On completion of the molding of the cap the mold is opened, i.e., the core and sleeve are moved relatively away from the end member (see FIG. 2) and the formed solid cap is pushed off core 12 by an ejector pin 19 carried in the core. Since there are undercuts, etc. in the core the cap must expand somewhat when it is being stripped from the core. Such expansion is permitted because the core then moves, relatively, with respect to the sleeve (whose movement is suitably restrained as by springs, not shown), e.g. the core slides within the sleeve so as to bring the molded cap away from the sleeve.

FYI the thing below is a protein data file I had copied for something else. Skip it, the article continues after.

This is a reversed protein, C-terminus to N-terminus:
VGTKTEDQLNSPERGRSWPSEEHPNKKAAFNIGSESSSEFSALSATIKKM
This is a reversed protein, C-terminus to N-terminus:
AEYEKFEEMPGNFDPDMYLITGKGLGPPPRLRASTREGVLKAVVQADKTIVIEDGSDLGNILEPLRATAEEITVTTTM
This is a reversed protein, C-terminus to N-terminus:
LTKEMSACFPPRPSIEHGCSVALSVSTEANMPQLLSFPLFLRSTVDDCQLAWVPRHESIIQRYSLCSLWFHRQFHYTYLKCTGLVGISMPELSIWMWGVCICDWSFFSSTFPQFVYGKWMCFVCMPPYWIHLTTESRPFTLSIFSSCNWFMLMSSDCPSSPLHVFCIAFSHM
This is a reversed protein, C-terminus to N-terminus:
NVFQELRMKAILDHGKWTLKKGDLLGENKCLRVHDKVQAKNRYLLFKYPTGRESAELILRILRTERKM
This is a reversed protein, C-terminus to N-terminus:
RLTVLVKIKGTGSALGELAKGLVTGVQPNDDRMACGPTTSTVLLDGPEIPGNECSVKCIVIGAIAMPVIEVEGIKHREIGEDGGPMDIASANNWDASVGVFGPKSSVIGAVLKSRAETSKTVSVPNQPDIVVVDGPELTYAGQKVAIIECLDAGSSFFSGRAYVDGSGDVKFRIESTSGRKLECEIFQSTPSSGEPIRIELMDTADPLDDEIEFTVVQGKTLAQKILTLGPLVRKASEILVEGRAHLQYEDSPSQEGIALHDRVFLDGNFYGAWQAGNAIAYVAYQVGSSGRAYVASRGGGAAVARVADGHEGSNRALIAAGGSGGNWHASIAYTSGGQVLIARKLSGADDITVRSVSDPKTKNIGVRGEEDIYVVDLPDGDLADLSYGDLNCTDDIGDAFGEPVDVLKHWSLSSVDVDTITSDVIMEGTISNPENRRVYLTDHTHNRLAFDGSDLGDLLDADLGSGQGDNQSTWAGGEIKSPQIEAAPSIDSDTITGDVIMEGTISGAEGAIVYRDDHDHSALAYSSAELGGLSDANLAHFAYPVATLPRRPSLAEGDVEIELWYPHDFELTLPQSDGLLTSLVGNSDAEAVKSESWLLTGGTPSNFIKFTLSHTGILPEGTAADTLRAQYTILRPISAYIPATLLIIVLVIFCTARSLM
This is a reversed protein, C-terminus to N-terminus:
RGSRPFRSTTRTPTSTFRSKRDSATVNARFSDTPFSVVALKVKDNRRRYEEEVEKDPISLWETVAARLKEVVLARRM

It is found that with continued use of the molds of the prior art the slidingly contacting surfaces of the core and sleeve become galled making it necessary to replace the sleeve and/or core frequently.